I just gave a workshop teaching the basics of Shiny (the interactive web visualization framework) for a group of PDX R users. We had 10 people attend, and most of the attendees managed to get through the material and had lots of good questions. I really enjoyed talking with everyone and I hope everyone learned something. We’re planning to give the workshop again to the larger PDX R user community, and some of the attendees last night have volunteered to be TAs.
Well, the week of teaching our Python Bootcamp for Neuroscientists is over. I had the pleasure of working with a great group of students, professors and instructors in developing the material, and had a great time teaching complete beginners to programming and Python.
We had the overall goal of introducting 21 Neuroscience Graduate Program students at OHSU to the basics of programming in Python using data that they were interested in: electrophysiology data, and confocal microscopy data.
I have had many people who have asked me for informational interviews. They tell me that they are interested in Data Science and want to hear about what I do on a day to day basis. To be honest, I’ve begun to dread these kinds of interviews.
Inevitably, I spend a lot of energy explaining what I do to someone who rarely follows up. Consequently, I don’t find these interviews rewarding at all.
Note: after posting this, I heard back from Roberto Tyley, the creator of the BFG. I’d like to note that the BFG actually does its job really well. I was mostly really frustrated about how Git/GitHub doesn’t prevent a user from doing something that’s hard to undo. So my frustration is really about that, not really about the BFG. This post has been edited to reflect that.
Greg Wilson first said it, but I’ve come to agree.
Have you ever had something that no matter how many times someone explained it, you really had no idea what it was for? For me, that was Non Standard Evaluation (NSE) in R, and its newer cousin Tidy Evaluation, or tidyeval. I had a real learning block about it. I really wanted to understand it, but for some reason I just really wasn’t getting the general concepts.
What is evaluation, really?
Hi Everyone, our paper called Teaching data science fundamentals through realistic synthetic clinical cardiovascular data is now available to read on Biorxiv.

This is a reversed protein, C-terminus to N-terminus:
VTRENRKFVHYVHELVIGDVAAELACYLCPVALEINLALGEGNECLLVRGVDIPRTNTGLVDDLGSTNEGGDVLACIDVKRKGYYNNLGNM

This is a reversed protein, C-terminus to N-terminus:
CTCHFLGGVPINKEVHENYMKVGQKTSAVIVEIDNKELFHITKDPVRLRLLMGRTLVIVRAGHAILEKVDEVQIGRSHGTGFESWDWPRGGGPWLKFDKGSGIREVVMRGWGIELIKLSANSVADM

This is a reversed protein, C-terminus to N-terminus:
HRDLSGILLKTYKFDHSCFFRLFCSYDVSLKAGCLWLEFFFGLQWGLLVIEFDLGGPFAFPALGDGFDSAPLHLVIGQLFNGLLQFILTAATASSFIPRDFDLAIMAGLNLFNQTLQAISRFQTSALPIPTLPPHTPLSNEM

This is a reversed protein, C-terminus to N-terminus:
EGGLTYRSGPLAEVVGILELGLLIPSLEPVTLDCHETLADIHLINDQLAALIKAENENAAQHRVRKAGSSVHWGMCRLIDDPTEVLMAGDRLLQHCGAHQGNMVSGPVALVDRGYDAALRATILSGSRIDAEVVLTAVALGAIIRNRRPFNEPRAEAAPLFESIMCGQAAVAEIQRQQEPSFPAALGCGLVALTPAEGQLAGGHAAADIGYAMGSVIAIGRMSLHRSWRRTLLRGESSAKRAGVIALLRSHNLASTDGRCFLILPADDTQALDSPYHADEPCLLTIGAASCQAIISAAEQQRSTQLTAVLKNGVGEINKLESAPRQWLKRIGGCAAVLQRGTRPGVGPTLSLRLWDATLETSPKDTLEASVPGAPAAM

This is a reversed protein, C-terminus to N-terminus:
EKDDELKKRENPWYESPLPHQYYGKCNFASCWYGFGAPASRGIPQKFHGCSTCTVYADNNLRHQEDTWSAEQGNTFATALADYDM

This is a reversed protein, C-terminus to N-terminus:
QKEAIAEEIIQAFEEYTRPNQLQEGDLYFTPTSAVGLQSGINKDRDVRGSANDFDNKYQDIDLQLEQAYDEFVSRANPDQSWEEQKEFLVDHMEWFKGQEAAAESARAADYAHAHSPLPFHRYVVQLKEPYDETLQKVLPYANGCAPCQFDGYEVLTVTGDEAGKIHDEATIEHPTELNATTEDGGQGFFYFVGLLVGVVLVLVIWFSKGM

In this paper, we talk about a dataset that we synthesized for teaching aspects of clinical data that may be tricky to understand in data science. This dataset is interesting because it’s derived from a multivariate distribution based on real patient data, modeled as a Bayesian Network. Even when we knew true marginals for the real data, there was a lot of fine tuning to the Bayesian Network.
I just came back from the Open Data Science Conference (ODSC) in San Francisco and I found it really stimulating and interesting. I learned a ton, met some great people working in very different fields, and overall found it quite worthwhile.
Here are some of the highlights from my notes:
Workshops scikit-learn intro Workshop and Advanced
I admit that I am not really a Python person. But I am helping to develop some materials for an introductory workshop and I found this workshop and its materials to be a very beginner-friendly to scikit-learn and machine learning concepts, much like caret for R.
One of the hardest concepts as an analyst that I have struggled with is separating my code from my data. A related issue is making your code reproducible across data instances.
I’m going to be giving a talk for the PDX RLang Meetup on July 11 called “How to Not Be Afraid of Your Data: Teaching EDA using Shiny”. Abstract below.
Many graduate students in the basic sciences are afraid of data exploration and cleaning, which can greatly impact their downstream analysis results. By using a synthetic dataset, some simple dplyr commands, and a shiny dashboard, we teach graduate students how to explore their data and how to handle issues that can arise (missing values, differences in units).